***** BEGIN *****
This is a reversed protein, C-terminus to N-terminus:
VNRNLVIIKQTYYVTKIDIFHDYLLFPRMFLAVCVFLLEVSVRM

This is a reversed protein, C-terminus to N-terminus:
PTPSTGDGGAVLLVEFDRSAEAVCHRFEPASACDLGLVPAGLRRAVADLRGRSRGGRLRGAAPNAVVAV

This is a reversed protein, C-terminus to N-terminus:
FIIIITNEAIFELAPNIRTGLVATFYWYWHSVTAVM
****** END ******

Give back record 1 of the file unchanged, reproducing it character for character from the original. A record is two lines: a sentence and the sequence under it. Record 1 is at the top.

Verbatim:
This is a reversed protein, C-terminus to N-terminus:
VNRNLVIIKQTYYVTKIDIFHDYLLFPRMFLAVCVFLLEVSVRM